(This review is for the matinee performance of Saturday, October 8th, 2011. This triple bill continues through October 20th and like all of the Royal Ballet’s triple bills is a spectacular bargain. I highly encourage you to attend.)

Mini-review – Royal Ballet – Mixed Rep: La Valse / Invitus Invitam / Winter Dreams / Theme and Variations

October 25, 2010

To my delight, my season at the Royal Ballet opened with not a triple bill, but a previously not-experience “quadruple bill,” with the ever-mysterious “new work” forming the star at the apex of the crown. Ooh ooh! What ever would we get to see? In this case it was a new Brandstrup, which I had hopes for, and a Balanchine, woo hoo! Then there was … duh duh DUUUUUUHM! … a long MacMillan. Damn. I had just swore him off forever after seeing Birmingham Royal Ballet’s Romeo and Juliet, but I had to stick through it to get to the Balanchine. Damn, damn and damn.

Fortunately the night got off to a sparkling start with Ashton’s La Valse. I was fascinated by the music – not some cheesy Strauss stuff (I’ve had a lifetime’s worth courtesy of Paradise Found) but Ravel, pulling us into the music with a bunch of dissonant noise, as if all was not right with the world. The dancers, men in formal wear and women in fluffy, mid-calf dresses in varying pastels, looked straight out of a 1950s girl’s bedroom (my companion described it as “looking like a perfume ad”). The dancing didn’t knock my socks off, but the coordinated movement was lovely to watch, though … truth be told … the coordination was a bit off. I got a sudden whiff of “oh, so this is the Royal Ballet B cast,” but, still, I got a guilty pleasure out of it. It even wound up to a sort of “Masque of the Red Death” like fury at the end as the music got all dissonant again, and I felt RAH yes, good start to the night.

Then we moved into “Invitus Invitam,” the new work by Kim Brandstrup. This has got to go down as the best use of projections I’ve ever seen on stage: they were used to change a flat wall into a brick one, show the movement of the dancers as planned out on a computer program (I think), give us titles to the various movements, and (in the one naff bit) show the shadow of someone running offstage. We were led into it very gently, with the lights still up and people guiding set pieces onto the stage while the orchestra tootled a bit … then the two people directing the set pieces started acting like dancers trying to figure out a bit of movement … then the lights went down and we were suddenly sure that yes, this was the ballet happening. Then suddenly we had dressed up dancers, a man and a woman (Christina Arestis and Bennet Gartside, I believe – though the man did look like Ed Watson so maybe it was Leanne Benjamin) in court dress, moving around in ways I found … well, not emotionally engaging. He appeared to be trying to entice or seduce her, she appeared to be holding out – and then the man would run away, and the woman would look bereft. Then the lights would change dramatically, and the stage manager looking couple would come back on. In the final movement, it was the man who was left alone and the woman who ran away … and though it was an intelligent piece and pretty to watch, I’m afraid it just left me a bit dry. Still, my enthusiasm for the evening had not waned.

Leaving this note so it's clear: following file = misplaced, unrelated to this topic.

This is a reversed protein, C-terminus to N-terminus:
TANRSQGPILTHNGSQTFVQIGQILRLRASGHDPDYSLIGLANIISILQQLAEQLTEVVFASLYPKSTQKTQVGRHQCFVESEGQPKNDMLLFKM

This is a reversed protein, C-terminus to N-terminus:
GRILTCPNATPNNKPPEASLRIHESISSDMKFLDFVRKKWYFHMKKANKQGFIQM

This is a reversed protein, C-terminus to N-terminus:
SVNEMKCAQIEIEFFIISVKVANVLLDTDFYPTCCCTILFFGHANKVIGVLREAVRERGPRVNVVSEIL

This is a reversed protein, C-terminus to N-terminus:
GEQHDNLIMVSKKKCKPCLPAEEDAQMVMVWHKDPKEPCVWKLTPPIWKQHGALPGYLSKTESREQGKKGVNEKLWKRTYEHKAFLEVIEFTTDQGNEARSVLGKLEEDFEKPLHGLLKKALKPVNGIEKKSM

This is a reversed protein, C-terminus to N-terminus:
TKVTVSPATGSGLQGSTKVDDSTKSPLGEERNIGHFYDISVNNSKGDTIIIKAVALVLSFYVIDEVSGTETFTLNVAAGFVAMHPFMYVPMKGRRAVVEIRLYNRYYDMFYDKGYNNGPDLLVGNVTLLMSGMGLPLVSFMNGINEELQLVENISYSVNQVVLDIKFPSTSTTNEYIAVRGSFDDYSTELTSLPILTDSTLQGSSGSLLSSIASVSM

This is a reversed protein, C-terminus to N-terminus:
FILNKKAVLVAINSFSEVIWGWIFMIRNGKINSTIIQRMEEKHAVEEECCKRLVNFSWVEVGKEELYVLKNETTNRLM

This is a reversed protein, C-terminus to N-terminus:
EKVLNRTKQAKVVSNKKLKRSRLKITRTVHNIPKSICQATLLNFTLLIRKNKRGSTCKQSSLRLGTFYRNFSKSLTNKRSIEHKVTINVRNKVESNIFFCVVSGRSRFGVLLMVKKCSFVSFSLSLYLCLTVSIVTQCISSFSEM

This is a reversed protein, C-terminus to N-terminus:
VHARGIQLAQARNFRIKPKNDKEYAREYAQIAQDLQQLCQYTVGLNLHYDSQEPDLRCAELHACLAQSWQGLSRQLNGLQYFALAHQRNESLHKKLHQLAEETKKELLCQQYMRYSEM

But … next up was the medicine to accompany the sugar: a 53 minute long MACMILLAN piece based on … wait for it … CHEKHOV. His play Three Sisters was the first Russian play I ever saw, and the theme of whinging people doing nothing to fix their lives, of the pathetic passivity of the bourgeoisie, left me dead inside. I had some hopes that the “music by Tchaikovsky” bit would rescue it … but no. It dragged. And dragged. The audience coughed, they dropped things, the man next to me checked the time on his phone FIVE TIMES, time stopped. The men were generally dancing quite well in a way I do see as typical of MacMillan, but … well, there was one beautiful bit: a duet between Vershinin (Thiago Soares) and Masha (Sarah Lamb) as he decides to leave her. It had the power of the little excerpts you often see in galas, of all of the heart and passion of the entire thing wrapped up in one little perfect bit of dance; and I hope some day I will see this in a gala. Shortly thereafter, two soldiers met for a duel. One of them was shot and died. My thought: “The lucky bastard. I have to wait until this is over before I get to leave.”

Still, I was more than eager to come back for the last bit, “Theme and Variations,” and what a lovely little meringue it was. To be honest, I think the corps dancers were continuing to be sloppy, but I was unwilling to let that detract from my overall enjoyment. It’s kind of embarassing, really, that I was just reveling in all of the shiny tutus and glittering tiaras and all of the utterly most shallow stuff about ballet, and enjoying the movement and just kind of letting myself go. I hadn’t brought my notebook because I really just wanted to be in the moment, and I was, and while Ibi and I both agreed the dancing was not as good as it should have been, still, we left the evening happy and satisfied and looking forward very much to our next ballet excursion, when, with luck, we will finally pick the A cast and get what we are really hoping for: perfection, without any gloomy, bum-numbing MacMillan to take the fun away.

(This review is for a performance that took place on Friday, October 22nd, 2010. The final performances are October 28th and 30th, and I highly recommend you book for this really solid night of dance. Even Clement Crisp loved it, it had to be good!)